fault-finding, as men and women on both sides of the Atlantic looked for reasons that might explain how a civil war had emerged within the British Empire.
Religious enthusiasts seized on the opportunity. For those inclined to interpret collective misfortunes as providential, it seemed that God was punishing the British Empire for its sins. More than a few commentators pointed to the enslavement of Africans, a view particularly common in New England among the Calvinist theologians of the New Divinity who declared that patriots could only expect to escape God's judgement and achieve independence if they prohibited the slave trade to America and set the enslaved free. These views acquired importance in England too, where the deeply pious antislavery pioneer Granville Sharp explained the civil war within the empire as proofof God's displeasure with both the British nation and the American colonies. Some in Britain came to agree with Sharp during the 1780s and suggested that the loss of thirteen colonies represented divine punishment for the buying and selling of African men, women and children. Only 'Acts of Benevolence and Righteousness', Reverend Gilbert Wakefield declared in 1784, could save Britain from 'the pit of Destruction, into which we have been gradually sinking'.17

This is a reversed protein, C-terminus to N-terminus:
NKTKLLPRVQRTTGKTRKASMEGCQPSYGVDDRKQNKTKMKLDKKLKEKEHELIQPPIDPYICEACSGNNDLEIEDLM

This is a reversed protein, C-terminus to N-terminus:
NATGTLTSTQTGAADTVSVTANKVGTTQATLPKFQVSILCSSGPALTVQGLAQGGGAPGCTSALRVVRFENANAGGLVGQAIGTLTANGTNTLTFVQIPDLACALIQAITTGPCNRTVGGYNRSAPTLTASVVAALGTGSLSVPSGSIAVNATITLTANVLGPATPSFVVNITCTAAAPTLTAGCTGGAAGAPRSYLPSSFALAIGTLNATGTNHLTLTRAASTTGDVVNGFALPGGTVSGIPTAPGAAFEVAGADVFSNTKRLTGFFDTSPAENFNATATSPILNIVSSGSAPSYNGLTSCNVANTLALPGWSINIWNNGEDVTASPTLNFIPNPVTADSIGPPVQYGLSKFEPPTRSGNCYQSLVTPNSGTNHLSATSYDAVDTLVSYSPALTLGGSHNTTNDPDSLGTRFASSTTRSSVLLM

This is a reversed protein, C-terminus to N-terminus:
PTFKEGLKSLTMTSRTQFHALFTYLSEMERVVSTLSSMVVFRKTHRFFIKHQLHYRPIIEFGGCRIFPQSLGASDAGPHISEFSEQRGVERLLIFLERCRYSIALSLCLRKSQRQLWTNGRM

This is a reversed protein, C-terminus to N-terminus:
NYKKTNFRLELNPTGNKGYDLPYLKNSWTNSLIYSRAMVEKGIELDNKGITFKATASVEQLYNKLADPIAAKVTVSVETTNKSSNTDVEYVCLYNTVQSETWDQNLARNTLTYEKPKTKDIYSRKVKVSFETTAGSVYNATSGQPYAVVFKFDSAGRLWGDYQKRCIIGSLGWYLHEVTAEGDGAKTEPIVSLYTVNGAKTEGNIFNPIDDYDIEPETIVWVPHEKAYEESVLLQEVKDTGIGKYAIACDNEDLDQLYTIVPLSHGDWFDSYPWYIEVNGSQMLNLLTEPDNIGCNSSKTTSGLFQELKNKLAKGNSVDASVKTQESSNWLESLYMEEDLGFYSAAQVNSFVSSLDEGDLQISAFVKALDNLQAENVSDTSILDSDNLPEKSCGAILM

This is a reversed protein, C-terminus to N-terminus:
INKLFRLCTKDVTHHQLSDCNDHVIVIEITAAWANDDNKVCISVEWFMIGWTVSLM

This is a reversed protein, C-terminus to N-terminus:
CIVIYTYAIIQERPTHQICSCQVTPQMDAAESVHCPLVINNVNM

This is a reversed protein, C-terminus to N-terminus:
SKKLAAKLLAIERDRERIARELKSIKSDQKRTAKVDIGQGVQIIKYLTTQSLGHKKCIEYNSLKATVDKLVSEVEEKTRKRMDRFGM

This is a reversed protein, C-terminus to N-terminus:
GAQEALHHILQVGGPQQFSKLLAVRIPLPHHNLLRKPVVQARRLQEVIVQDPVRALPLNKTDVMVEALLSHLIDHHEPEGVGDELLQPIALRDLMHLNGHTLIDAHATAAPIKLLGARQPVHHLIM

If dependence on slavery was becoming a sign of collective vice during the 1770s, an organized attack on slavery now could be interpreted as proof of collective virtue. Some American patriots described their emergent antislavery agenda as one way to sanctify the pursuit of colonial independence. The only way to restore the affections of those patriots now in rebellion and to restore the moral authority ofthe British Empire, Granville Sharp argued in response, was to align imperial practice with the laws of God, a project that might begin by abolishing the Atlantic slave trade. The British abolition movement, which commenced in 1787, would acquire much of its urgency from the desire for national redemption. And this aim to rectify a shameful record held within it the hope, among British evangelicals in particular, that through abolitionism activists might restore the image of the nation, improve the reputation of Christianity, and clear a path for its advance. British abolitionists, in particular, waxed rhapsodic when contemplating the ways in which the abolition of the slave trade would enable Christian missionaries to settle on the West African coast and teach the gospel of love, fellowship and forbearance, in the place of war and avarice. The antislavery campaigns of the late eighteenth and early nineteenth centuries inspired the first sustained attempts to establish on the Upper Guinea Coast, in the new British province of Sierra Leone, a beachhead for the propagation of the faith.18
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